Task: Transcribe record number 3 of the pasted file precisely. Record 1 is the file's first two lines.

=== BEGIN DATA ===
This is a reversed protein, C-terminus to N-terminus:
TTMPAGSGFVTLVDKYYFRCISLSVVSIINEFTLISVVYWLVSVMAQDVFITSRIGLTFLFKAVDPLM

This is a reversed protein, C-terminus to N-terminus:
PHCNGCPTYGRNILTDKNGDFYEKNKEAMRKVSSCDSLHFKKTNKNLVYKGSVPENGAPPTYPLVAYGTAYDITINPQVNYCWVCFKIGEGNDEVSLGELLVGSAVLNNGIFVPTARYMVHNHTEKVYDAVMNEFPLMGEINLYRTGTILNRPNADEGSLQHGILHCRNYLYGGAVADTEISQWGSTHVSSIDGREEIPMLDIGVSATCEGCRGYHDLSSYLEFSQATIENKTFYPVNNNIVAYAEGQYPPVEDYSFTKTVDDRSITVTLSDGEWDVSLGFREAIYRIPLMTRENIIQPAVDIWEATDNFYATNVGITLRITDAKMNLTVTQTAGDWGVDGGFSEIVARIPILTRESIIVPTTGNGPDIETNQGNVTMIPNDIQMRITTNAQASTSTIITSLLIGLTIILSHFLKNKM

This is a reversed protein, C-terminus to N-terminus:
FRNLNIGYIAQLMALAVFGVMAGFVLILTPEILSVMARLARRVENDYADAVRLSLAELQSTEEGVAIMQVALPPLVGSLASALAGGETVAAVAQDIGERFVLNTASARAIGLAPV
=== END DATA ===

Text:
This is a reversed protein, C-terminus to N-terminus:
FRNLNIGYIAQLMALAVFGVMAGFVLILTPEILSVMARLARRVENDYADAVRLSLAELQSTEEGVAIMQVALPPLVGSLASALAGGETVAAVAQDIGERFVLNTASARAIGLAPV